Gardening activities reduce lung cancer risk by 50%
Monday, July 25, 2011 by: J. D. Heyes
(NaturalNews) Not only is having a green thumb a great way to stay healthier and happier, but new research shows it can actually protect you from cancer.
Noted cancer treatment and research center M.D. Anderson, at the University of Texas, found in a study that time spent gardening once or twice a week can reduce the risk of cancer by 50 percent in lifelong nonsmokers. Moreover, researchers found, the same level of gardening activity by former smokers can reduce cancer risk by as much as 40 percent.
And while researchers said they weren't exactly sure if gardening reduced the incidence of cancer more than other physical activities, they did find that it was the most commonly shared trait among the study's participants.
The cancer-prevention benefits of gardening are also echoed by the American Institute of Cancer Research, which said that gardening is a physical activity that not only helps prevent cancer but also contributes to overall health and endurance.
People who garden tend to eat better food - food that is untainted by chemicals and poisons and food that is much tastier than what you're used to buying in a supermarket.
Along those lines, gardening means exposure to the sun and its known vitamin D-supplying qualities that have been linked to the prevention of some cancers and a wide variety of other illnesses and diseases.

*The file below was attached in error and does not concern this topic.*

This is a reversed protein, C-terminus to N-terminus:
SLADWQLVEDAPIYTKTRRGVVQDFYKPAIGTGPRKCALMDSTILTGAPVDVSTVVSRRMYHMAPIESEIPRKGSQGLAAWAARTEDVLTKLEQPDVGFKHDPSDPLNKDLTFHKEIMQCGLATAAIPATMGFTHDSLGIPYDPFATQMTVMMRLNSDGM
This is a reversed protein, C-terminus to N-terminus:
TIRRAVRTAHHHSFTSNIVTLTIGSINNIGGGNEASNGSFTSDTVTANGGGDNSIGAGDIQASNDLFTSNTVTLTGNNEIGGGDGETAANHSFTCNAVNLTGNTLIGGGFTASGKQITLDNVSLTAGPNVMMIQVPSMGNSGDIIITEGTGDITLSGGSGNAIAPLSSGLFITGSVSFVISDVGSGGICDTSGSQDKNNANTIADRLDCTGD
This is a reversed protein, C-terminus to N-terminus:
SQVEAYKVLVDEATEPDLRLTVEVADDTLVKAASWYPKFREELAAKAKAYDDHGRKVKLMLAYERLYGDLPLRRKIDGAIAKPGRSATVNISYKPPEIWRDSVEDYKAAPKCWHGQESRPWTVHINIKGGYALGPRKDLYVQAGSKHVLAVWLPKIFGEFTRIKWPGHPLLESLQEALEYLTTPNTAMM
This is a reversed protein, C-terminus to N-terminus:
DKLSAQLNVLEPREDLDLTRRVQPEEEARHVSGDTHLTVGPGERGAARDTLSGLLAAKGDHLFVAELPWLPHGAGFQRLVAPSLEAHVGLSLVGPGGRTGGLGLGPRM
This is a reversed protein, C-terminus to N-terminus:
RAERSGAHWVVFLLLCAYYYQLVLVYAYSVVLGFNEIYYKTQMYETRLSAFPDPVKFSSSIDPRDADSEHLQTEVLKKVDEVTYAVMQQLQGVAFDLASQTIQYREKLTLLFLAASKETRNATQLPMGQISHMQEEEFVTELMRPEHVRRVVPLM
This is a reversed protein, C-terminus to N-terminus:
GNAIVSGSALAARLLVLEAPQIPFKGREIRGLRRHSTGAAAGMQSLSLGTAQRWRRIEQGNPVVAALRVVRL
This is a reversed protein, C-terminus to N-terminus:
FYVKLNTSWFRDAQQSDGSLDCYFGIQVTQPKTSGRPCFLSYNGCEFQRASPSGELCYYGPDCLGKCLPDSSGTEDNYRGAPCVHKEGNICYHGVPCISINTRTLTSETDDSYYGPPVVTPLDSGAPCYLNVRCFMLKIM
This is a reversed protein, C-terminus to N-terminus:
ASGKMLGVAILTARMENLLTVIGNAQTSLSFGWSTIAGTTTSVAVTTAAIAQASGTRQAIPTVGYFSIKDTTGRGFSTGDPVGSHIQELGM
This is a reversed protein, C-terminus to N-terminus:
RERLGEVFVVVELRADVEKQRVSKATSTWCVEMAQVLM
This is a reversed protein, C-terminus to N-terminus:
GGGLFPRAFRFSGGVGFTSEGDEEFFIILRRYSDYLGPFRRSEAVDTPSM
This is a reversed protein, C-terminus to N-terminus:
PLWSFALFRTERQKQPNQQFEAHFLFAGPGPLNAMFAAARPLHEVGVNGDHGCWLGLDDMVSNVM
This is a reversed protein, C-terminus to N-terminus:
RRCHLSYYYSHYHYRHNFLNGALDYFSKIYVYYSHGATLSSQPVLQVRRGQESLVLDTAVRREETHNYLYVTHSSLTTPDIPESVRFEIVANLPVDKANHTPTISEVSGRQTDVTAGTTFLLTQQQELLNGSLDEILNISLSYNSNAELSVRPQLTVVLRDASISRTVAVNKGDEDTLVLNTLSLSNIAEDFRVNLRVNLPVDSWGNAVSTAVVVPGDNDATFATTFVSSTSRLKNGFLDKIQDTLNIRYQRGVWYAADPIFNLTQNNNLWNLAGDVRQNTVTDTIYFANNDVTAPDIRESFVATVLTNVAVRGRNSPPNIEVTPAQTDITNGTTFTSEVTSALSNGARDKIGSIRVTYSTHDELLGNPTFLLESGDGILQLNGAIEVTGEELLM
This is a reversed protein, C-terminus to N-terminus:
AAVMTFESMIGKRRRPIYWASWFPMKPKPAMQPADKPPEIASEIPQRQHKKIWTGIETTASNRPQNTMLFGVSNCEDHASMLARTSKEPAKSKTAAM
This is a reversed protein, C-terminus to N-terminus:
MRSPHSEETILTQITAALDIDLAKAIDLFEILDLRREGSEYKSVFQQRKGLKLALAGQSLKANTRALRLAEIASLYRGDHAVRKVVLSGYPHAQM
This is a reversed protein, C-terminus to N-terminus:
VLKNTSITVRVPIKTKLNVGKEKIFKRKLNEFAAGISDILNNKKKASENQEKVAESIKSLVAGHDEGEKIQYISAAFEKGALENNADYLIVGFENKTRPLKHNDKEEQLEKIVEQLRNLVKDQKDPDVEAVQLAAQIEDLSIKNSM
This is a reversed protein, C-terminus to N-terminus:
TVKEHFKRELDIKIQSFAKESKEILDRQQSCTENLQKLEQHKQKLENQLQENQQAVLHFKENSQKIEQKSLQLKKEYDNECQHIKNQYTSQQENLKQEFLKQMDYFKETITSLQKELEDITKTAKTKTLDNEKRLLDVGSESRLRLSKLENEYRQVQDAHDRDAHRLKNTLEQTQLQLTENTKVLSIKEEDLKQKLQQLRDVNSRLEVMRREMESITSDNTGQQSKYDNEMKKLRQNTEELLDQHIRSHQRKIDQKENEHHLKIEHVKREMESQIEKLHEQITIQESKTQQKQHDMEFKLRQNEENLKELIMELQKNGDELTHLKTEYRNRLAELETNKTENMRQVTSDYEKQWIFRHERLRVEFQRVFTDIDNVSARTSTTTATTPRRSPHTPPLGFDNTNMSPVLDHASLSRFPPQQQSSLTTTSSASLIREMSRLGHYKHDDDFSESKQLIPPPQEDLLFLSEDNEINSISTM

In fact, along the lines of exposure to the sun, scientists now believe that exposure can actually help prevent skin cancer because sunlight exposure helps in the body's manufacture of vitamin D, a cancer-stunting agent in its own right.
"Melanoma (skin cancer) patients tend to avoid the sun as sunburn is known to increase the risk of melanoma. We use sunshine to make vitamin D in the skin, so melanoma patients' levels of vitamin D may be especially low," said Prof. Julia Newton Bishop of the Leeds Institute of Molecular Medicine, and lead author of a recent study which found that higher levels of vitamin D were linked with better skin cancer survival odds.
Another reason why gardening may contain some anti-cancer, better health qualities, is because contact with soil, and the nutrients it supplies our garden-grown fruits and vegetables, tends to be good for us as well.
Finally, home-grown vegetables also contain anti-cancer nutrients and flavonols that can decrease certain cancers, like pancreatic cancer.
You may have thought you didn't have a thumb that was green enough to be able to grow your own food, but based on continuing research that verifies the healthy, cancer-busting qualities of such a wonderful, self-fulfilling activity, doesn't learning how sound like a fantastic opportunity to stay healthy?
"Full-Spectrum Sunlight and Cancer"
"Let the Sun Shine on Your Health with Vitamin D3"
Plus, give your children a head start in life and health by introducing them to gardening:
"Teaching Children Gardening Boosts Their Development and Health"